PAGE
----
It is affectionately called the "Gentle Giant". And rightly so! Would you like to know more about this oversized Shire Horse? Then let's go, lots of interesting things are waiting for you!
As the name suggests, the Shire cold-blooded horse comes from England. It seems to have been brought there by the Normans. Once they were bred for knightly purposes. Of course, they could carry knights and their heavy armour well. Their name was also coined by the "Shires" - the English counties (popular carriage horse there). They also contributed their share to the breeding. In later times, such stronger horses were needed for wars as well as for agriculture.
In the 18th century, the "Bakewell Black" was bred by a farmer (Robert Bakewell). From these sturdy horses came the subsequent breeding of the Shire Horse. In 1878 the Shire Horse Society was founded. The royal house supported this and a studbook set standards for the heavy horse strokes.
At that time, however, many Shires were crossed with the Clydesdale, which caused the pure breeding to falter considerably in the 1960s. The industrial aspect also decimated the big horses. In the end, there were not so many of the beautiful purebred giants left. Fortunately, dedicated breeders and breweries were able to re-emphasise pure breeding. It is clearly thanks to them that this valuable breed did not become extinct.
In the meantime, the existence of Shire Horses is no longer endangered and they are once again among the popular horse breeds. Especially the show scene has discovered the "great" potential of these unique horses. Logical, isn't it? Such a performance is simply impressive!
Appearance and character
The most striking thing first: The Shire Horse is one of the largest horse breeds next to the Clydesdale. The minimum height starts where other horses stop growing, namely at about 163 - 168 cm. Animals with a height of over 190 cm are not uncommon. The purchase of a "ladder" should therefore be considered in any case. The Shire Horse size should not be underestimated. Consequently, a fighting weight of around 1000 kg is completely normal.
But there is more worth seeing about these giants. The coat colour is convincing in beautiful rich brown tones. But there are also many black horses and, more rarely, white horses and chestnuts. Markings, and by that we mean many markings, are highly desirable. For example, the head has a lot of white via flake, star and blaze up to a so-called lantern. Also a visual highlight are the preferably white booted feet with pasterns starting high up. Unfortunately, the latter makes the Shire Horse susceptible to mallenders. Regular full body grooming is a must and, due to the size of the horse, somewhat more time-consuming.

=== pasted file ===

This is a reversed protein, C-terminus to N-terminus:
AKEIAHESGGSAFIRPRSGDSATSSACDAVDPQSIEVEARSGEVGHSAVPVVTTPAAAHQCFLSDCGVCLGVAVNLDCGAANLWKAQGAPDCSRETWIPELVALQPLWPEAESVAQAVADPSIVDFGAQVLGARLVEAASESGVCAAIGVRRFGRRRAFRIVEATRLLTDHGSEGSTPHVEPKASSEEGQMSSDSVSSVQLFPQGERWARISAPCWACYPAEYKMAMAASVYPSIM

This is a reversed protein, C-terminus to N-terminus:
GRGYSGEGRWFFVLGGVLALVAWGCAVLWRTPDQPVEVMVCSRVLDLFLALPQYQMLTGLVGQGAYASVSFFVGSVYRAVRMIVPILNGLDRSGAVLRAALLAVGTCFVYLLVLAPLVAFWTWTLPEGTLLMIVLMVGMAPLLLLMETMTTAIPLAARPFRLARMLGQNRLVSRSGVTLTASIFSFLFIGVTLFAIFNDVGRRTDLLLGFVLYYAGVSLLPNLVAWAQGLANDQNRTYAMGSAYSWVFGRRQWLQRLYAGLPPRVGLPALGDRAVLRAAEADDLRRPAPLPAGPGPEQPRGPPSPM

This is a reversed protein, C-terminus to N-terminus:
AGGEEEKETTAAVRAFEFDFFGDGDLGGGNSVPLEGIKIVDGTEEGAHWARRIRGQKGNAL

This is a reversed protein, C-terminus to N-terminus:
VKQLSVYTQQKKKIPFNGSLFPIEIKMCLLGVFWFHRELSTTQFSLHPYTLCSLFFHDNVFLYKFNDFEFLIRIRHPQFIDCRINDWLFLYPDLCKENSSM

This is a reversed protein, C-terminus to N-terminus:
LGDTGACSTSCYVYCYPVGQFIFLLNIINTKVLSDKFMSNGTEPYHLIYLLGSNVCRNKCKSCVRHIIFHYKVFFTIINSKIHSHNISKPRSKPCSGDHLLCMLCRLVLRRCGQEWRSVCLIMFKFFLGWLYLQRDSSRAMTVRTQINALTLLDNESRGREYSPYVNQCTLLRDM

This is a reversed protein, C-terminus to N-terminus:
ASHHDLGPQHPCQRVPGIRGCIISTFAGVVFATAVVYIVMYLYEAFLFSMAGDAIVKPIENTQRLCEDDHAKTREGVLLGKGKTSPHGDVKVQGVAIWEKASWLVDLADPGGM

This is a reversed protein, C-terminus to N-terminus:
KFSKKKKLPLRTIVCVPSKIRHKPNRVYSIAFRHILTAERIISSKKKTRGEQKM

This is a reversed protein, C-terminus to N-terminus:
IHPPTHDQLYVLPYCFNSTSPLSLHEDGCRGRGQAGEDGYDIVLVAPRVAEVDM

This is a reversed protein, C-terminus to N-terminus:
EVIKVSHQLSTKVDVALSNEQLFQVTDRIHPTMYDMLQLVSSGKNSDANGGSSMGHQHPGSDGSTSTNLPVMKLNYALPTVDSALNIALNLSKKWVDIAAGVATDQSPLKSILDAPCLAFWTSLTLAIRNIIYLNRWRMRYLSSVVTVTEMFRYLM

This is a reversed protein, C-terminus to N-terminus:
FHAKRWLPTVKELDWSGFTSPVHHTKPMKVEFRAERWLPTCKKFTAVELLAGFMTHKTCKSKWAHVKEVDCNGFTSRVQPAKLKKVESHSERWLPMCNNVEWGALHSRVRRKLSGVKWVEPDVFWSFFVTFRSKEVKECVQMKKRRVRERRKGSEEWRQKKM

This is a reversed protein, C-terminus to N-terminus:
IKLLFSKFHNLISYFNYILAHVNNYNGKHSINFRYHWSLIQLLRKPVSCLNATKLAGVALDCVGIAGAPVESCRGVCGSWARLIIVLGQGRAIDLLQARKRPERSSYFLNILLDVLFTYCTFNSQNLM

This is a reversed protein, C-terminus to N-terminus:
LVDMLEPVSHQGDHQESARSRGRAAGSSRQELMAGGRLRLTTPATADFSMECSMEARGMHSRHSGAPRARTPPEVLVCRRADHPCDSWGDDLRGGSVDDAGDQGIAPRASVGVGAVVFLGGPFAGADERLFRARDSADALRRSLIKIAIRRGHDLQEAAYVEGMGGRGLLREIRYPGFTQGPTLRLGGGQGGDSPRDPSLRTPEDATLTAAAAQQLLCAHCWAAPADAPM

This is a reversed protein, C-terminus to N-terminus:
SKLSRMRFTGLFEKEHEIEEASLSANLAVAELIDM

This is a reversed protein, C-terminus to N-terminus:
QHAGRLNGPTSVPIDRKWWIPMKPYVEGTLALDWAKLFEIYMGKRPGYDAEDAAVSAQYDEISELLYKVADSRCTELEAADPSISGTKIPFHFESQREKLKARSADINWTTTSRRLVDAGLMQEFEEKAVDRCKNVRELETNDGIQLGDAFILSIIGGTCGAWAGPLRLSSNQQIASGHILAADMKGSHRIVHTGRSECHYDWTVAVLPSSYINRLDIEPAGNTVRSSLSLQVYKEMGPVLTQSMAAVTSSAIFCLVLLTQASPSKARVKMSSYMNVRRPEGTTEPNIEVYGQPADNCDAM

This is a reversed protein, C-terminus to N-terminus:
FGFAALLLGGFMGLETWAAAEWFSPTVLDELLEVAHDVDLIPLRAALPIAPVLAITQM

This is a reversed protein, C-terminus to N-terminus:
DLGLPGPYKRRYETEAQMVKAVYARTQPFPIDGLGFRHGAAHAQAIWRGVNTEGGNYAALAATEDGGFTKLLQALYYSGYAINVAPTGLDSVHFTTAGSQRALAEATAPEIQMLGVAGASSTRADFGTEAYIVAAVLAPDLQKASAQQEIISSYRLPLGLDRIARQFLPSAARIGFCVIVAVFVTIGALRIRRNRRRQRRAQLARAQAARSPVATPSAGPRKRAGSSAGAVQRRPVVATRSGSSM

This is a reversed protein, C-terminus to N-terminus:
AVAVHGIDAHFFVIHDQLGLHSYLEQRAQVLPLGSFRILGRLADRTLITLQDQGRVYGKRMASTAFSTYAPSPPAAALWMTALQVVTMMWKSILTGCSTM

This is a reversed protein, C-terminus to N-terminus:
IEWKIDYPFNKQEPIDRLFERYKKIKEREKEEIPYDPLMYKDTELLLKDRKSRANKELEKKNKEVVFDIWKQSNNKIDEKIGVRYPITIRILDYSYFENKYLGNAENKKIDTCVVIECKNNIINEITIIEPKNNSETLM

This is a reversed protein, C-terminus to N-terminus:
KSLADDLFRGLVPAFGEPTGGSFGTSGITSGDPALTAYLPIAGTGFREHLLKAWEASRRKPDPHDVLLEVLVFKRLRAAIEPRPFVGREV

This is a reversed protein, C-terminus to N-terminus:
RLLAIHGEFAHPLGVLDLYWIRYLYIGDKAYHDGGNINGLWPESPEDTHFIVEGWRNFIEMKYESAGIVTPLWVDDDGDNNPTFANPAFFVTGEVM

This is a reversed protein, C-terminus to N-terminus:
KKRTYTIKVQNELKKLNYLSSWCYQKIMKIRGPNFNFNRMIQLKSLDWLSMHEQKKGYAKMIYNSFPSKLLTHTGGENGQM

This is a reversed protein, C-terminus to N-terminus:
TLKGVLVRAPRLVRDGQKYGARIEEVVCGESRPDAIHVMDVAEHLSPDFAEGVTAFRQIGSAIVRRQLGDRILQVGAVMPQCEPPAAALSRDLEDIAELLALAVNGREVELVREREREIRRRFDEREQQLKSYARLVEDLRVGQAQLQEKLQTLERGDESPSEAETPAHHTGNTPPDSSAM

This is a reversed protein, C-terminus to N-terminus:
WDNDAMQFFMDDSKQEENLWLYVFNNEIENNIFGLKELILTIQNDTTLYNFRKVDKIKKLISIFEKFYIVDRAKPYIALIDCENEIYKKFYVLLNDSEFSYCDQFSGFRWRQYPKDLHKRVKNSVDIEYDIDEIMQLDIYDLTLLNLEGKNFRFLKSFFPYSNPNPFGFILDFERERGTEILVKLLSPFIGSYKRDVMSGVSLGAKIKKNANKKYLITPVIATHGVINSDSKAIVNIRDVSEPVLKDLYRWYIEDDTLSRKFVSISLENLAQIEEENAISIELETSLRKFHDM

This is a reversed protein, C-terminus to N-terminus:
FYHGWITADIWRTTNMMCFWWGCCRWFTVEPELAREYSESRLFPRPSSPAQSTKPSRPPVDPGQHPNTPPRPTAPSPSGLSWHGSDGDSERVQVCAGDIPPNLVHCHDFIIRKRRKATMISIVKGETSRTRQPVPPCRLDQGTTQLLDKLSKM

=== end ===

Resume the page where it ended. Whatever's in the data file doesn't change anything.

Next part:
The conformation of these horses is harmonious throughout. They are compact and solidly built all around. The large head (sometimes with a ram's nose) sits appropriately above the enormous rest. Muscle mass is clearly visible in the hindquarters, back, long neck and legs. It enhances the massive appearance even more. The whole thing requires strong joints and big hooves. They definitely have them! With their insane hangings on legs, mane and tail, these beauties make the whole package perfect.
As charming as their appearance is, their inner values are also significant. The stately cold-blooded horse convinces with an incredibly calm gentleness, a great human orientation and a strength of nerve that many a rider can only dream of. They are always sociable and friendly. Just gentle giants.
First and foremost, driving is the ultimate for the Shire. With its concentrated power, every hunting carriage, every Victoria carriage or the heaviest brewery wagons are pulled at shows and parades. As a carriage horse, it can lift a lot of weight. True, when you look at it, it looks so light and elegant. Despite its size, it moves quite gracefully. All in all, the best prerequisites for a carriage horse. Agricultural work (ploughing, moving wood, etc...) is no problem.
The Shire horse also makes a name for itself as a leisure horse. Their composure and calmness promise relaxed rides. Nevertheless, as a late developer, it should be given time in its younger years. As with the Clydesdale, physical development takes a long time. Therefore, breaking in before the age of five is not recommended. Then, however, there is nothing to be said against a future as a leisure horse (apart from long gallop distances and mountainous terrain) or show star.
I think we all agree on that. It has to be out or at least in the right size! Or would you put such a huge animal in a small horse box? No, in this case outdoor or open stabling is certainly the better form of keeping. Such a large cold-blooded horse simply needs the right conditions. Pay attention to mud-free floors and stable stable equipment (walls, doors, troughs, fences, posts etc...)!
By the way: Every horse should have suitable "living conditions" with lots of space, conspecifics and fresh air!
Shire Horses belong to the most beautiful and breathtaking horse breeds in the world. If you are looking for an excellent carriage horse as well as a reliable leisure horse, these giants are certainly the best choice. The affectionate giants give you their heart and immediately open yours. They promise: This cold-blooded horse is hard to beat when it comes to warmth of soul!
Animalon brush recommendation for the Shire Horse:
For the flowing mane of the Shire Horses we recommend the Mane- & Tail brush that combines smooth combing and brushing with an incredible head of hair.
In addition, the powerful pasterns of horses can be tamed and cleaned smoothly with our robust Hoof brush made of natural palm bristles.